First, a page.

And what about Moshe Dayan? That was completely out of nowhere. Nothing is there in this show just because. Is Stan a closet hawk? Or is his name really not Rizzo? Of all the posters to put over your bed!

  16. Patrick Scullin from Ames Scullin O'Haire, inc., June 11, 2013 at 3:50 p.m.

    Terrific recap and play-by-play analysis. Jon Hamm was superb, I believe it was the first time he's ever portrayed Don as being truly ashamed to be Don. Will Hamm never shake hands with Emmy? Damn shame.

  17. Barbara Lippert from mediapost.com, June 11, 2013 at 4:05 p.m.

    Thanks, Rob, Jon, and Patrick. At first I thought the poster was Rommel, the "Desert Rat." That would make more sense. Maybe it was? Also, Moshe was a known womanizer. Love the eye patch.
    @Patrick-- When he had to answer to Betty when she found the box, he was humbled and leveled, but he was also just looking for an escape. Here he's done permanent damage, the sins of the fathers on the child, and he knows there is no way of escaping it. Is Sally doomed to repeat it? Ugh.

  18. Barbara Lippert from mediapost.com, June 11, 2013 at 4:07 p.m.

    and LOL, Rommel was the desert fox, not rat! So t hat clears that up.

  19. Jonathan Hutter from Northern Light Health, June 11, 2013 at 4:18 p.m.

    You might be thinking of The Rat Patrol, starring Christopher George. Who wouldn't want to ride around the desert, standing on the back of a Jeep, machine-gunning Nazis? Especially when their bullets can't kill you because you're the star of the show.

  20. Tom Messner from BONACCOLTA MESSNER, June 11, 2013 at 5:10 p.m.

    moshe just had his big moment a year earlier with the 6-day war.....judging from the size of the rat, she should have gotten a ferret instead of a cat.......the mets weren't that bad in '68 and were only a year away from the championship.........and did the kid leave the note or take it?....i think she left it and within that has to got to be some plotline....

  21. Barbara Lippert from mediapost.com, June 11, 2013 at 5:29 p.m.

    @Tom-- did Della Femina do the Mets' advertising?
    "Meet the Mets-- greet the Mets?" maybe that will be in the plotline for their championship year.

  22. Tom Messner from BONACCOLTA MESSNER, June 11, 2013 at 6:11 p.m.

    i think.........that preceded the della femina time....that was a kind of theme song.....with the mascot and banner day and all the rest........jerry's agency did an ad campaign that recalled jackie robinson and the dodgers....must have been when wilpon took over.....perhaps wilpon and jerry and koufax all went to the same high school in brooklyn....but perhaps i am wrong....lafayette high..........

  23. Cynthia Amorese from JAL Enterprises NY, June 11, 2013 at 6:51 p.m.

    Interesting that 1968 is when George W. Bush, soon to lose his college draft deferment, went to the offices of the Texas Air National Guard and said he wanted to apply for pilot training. The waiting list was huge and it was only because of his father's connections that he got to the top of it. Mitchell Rosen may have the same opportunity, but it's Ted, not Don, who came up with the idea and Ted who has the relationship that could make it happen (Arnold's eminence as a leading heart surgeon would help, too). Don doesn't know much about doing good deeds, but I think he genuinely wanted to do one here, and for Arnold, not Sylvia or their son. But he went into default mode as soon as Sylvia turned conciliatory and trotted out the "I didn't want you to fall in love" line. All I could think was, "You DON'T love her, so why screw up this chance of developing some kind of real relationship with Arnold and Ted?" Who knew it was possible to have Don and Bush in the same thought?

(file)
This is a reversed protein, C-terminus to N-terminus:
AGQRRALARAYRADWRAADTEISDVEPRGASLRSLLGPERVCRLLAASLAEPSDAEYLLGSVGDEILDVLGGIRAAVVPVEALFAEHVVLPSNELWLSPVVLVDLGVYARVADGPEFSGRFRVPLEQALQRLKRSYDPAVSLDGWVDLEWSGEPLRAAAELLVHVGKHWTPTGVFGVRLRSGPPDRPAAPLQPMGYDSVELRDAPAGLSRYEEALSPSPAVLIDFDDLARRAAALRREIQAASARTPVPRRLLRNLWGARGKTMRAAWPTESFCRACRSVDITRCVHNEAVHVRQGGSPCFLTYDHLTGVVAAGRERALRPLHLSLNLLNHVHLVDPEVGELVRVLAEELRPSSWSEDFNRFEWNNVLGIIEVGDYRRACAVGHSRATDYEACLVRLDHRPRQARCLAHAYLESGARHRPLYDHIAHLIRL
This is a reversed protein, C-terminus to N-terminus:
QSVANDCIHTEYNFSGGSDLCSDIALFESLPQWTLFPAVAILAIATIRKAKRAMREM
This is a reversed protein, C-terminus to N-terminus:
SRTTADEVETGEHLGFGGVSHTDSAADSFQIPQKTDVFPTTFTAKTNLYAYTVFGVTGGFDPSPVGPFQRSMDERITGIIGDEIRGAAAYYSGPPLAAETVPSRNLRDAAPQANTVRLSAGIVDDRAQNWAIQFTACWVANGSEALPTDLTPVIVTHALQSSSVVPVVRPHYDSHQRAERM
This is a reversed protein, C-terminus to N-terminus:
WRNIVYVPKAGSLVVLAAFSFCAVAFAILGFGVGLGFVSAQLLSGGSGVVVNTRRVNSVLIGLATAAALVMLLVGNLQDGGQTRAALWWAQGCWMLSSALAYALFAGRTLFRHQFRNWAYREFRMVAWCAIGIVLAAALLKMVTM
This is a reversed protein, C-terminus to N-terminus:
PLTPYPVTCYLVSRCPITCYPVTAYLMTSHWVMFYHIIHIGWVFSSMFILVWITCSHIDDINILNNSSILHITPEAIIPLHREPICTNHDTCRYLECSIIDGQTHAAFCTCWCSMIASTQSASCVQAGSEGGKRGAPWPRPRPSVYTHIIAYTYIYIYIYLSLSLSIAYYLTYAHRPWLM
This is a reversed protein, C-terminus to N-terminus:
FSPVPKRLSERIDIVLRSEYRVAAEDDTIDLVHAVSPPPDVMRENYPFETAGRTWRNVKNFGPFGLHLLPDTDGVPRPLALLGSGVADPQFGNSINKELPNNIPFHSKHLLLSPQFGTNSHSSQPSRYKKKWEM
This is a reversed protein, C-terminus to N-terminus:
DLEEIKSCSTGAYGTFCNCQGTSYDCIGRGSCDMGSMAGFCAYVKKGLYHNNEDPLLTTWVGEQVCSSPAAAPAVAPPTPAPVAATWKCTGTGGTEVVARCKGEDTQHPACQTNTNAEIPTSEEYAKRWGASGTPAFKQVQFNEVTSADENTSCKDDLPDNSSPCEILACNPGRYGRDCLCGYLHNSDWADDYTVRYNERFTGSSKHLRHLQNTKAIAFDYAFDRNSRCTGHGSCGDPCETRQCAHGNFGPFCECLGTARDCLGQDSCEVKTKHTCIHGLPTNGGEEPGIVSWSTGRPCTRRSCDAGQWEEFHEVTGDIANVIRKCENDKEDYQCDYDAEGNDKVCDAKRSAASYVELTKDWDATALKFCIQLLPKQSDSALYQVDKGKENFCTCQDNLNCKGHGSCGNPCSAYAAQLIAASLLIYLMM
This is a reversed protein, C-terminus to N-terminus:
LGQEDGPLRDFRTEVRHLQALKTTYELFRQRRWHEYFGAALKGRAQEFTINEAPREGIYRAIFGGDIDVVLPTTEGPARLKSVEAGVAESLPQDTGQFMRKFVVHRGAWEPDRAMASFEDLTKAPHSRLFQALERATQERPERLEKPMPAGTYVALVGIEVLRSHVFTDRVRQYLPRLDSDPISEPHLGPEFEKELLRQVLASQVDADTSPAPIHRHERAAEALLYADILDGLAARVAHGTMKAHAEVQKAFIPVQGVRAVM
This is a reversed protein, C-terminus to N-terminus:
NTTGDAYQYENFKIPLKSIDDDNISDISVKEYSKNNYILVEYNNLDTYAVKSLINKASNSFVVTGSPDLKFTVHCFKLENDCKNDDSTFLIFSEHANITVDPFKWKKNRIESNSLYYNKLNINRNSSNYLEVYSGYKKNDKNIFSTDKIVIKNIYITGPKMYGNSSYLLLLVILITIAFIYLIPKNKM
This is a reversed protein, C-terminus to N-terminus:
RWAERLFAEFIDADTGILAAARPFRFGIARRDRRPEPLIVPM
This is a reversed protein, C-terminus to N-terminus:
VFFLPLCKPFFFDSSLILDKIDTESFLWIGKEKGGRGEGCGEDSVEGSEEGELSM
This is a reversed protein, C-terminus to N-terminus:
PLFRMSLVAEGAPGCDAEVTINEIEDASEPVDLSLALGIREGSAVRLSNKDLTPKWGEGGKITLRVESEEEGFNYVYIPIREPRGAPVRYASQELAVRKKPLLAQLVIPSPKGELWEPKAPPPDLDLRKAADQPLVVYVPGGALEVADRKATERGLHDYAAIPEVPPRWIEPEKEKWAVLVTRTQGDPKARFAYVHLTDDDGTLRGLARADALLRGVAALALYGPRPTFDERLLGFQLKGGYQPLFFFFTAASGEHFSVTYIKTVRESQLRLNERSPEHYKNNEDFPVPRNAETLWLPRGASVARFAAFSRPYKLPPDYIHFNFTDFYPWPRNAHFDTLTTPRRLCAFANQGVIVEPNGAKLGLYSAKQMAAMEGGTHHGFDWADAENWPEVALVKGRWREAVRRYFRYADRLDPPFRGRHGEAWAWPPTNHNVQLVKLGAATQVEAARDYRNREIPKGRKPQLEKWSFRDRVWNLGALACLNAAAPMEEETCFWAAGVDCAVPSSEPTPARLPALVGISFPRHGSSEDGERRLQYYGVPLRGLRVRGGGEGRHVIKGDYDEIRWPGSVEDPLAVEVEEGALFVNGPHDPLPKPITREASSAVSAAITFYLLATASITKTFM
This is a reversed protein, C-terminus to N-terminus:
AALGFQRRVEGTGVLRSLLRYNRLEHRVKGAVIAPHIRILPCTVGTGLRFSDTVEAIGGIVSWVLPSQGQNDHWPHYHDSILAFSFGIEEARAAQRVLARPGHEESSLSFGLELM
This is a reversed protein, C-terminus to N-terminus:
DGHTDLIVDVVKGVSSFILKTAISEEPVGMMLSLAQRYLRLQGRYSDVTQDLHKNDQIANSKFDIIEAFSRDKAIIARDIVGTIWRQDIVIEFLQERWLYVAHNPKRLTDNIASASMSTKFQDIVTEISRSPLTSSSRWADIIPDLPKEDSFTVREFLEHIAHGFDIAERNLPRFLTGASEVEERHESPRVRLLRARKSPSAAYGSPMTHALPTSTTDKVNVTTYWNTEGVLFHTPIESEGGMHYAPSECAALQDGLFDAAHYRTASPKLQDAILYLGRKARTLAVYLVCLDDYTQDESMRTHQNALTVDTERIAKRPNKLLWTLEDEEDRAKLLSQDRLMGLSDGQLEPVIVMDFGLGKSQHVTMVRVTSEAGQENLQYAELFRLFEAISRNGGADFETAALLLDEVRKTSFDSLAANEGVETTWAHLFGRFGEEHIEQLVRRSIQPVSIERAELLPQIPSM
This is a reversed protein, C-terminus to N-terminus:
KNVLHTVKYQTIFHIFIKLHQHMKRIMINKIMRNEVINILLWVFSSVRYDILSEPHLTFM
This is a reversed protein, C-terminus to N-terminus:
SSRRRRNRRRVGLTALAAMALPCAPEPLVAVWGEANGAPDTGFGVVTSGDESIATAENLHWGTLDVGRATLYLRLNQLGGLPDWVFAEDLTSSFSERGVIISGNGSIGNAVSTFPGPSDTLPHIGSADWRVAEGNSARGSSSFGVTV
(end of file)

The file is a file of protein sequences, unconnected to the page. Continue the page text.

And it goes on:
24. Paula Lynn from Who Else Unlimited, June 11, 2013 at 7:54 p.m.

    Don did come out to say he was against the war. For all his reasons, he said it and now we know what side he is on. His pre-meeting at Sunkist (the Anita Bryant mouth) did leave him speechless and may be an underlying cause why he would be willing to surpass them via Ted as a good enough excuse. Benson may wind up saying something that reveals a secret later and Pete wouldn't know a knee tap from digital tap. Trapped like what happened in Peggy's living room is what Don is by his pant legs. By the way, John Hamm's better half directed this episode.

  25. Tom Messner from BONACCOLTA MESSNER, June 11, 2013 at 8:09 p.m.

    CLINTON, too, had something to do with the guard but maneuvered out of it. Plus some draft card thing too, I recall. But he went to Oxford and Yale and then got married, but by then draft was winding down. Hamm also did the Clinton sadness move there, I thought, stopping only before the quivering lip.

  26. Dorothea Marcus from Weichert Realtors, June 11, 2013 at 9:25 p.m.

    Manolo and Pete's mother reminded me of "nurse" who Peter Florrick hired to attend his mother. @ Cynthia, I agree with you that Don was motivated primarily out of a desire to help Arnold. Re letter to Mitchell, Sally failed to retrieve it, shocked as she was by the tableau of her father and Sylvia. Liked scene of Pete and Peggy and Ted. Was surprised how Peggy carried through the "favor" theme by offering to "reward" Stan if he came to her rescue.

  27. Cynthia Amorese from JAL Enterprises NY, June 11, 2013 at 10:03 p.m.

    Yes, Dorothea -- I thought of Peter Florrick's mother, too (and of how convenient it was when Mad Men had an "encore presentation" at 11, letting me watch Good Wife at 10 then MM afterward). A good thing from last Sunday -- I was pleased to learn that Sally's interest in the UN activity was real and that she prepared for it. There were certainly some "smart" high school girls in 1968, but it seemed there were many more whose only goal after graduation was to "get an MRS degree."

  28. Barbara Lippert from mediapost.com, June 11, 2013 at 11:14 p.m.

    @Paula==interesting point about Anita Bryant!
    Btw, Hamm's girlfriend is a talented actress.writer named Jennifer, but she's not the same Jennifer who directed this episode.

  29. Larry steven Londre from Londre Marketing Consultants, LLC and USC, June 13, 2013 at 9:53 a.m.

    Chiat-Day use to love making T-shirts to support their publicity efforts. I had a Chiat-Day & Night one. Would the Sterling, Cooper & Partners' employees want to wear the S,C &P T-shirts, especially with the two sides battling and partners without credit in the new name. Would Don ever wear a Sterling, Cooper & Partners shirt? Ted? Peggy? Just thinking...

  30. Marilois Snowman from Mediastruction, July 15, 2013 at 10:45 a.m.

    Imagine the episode if it had been Mitchell who discovered Sylvia and Don, rather than Sally. Wonder if the writers explored that.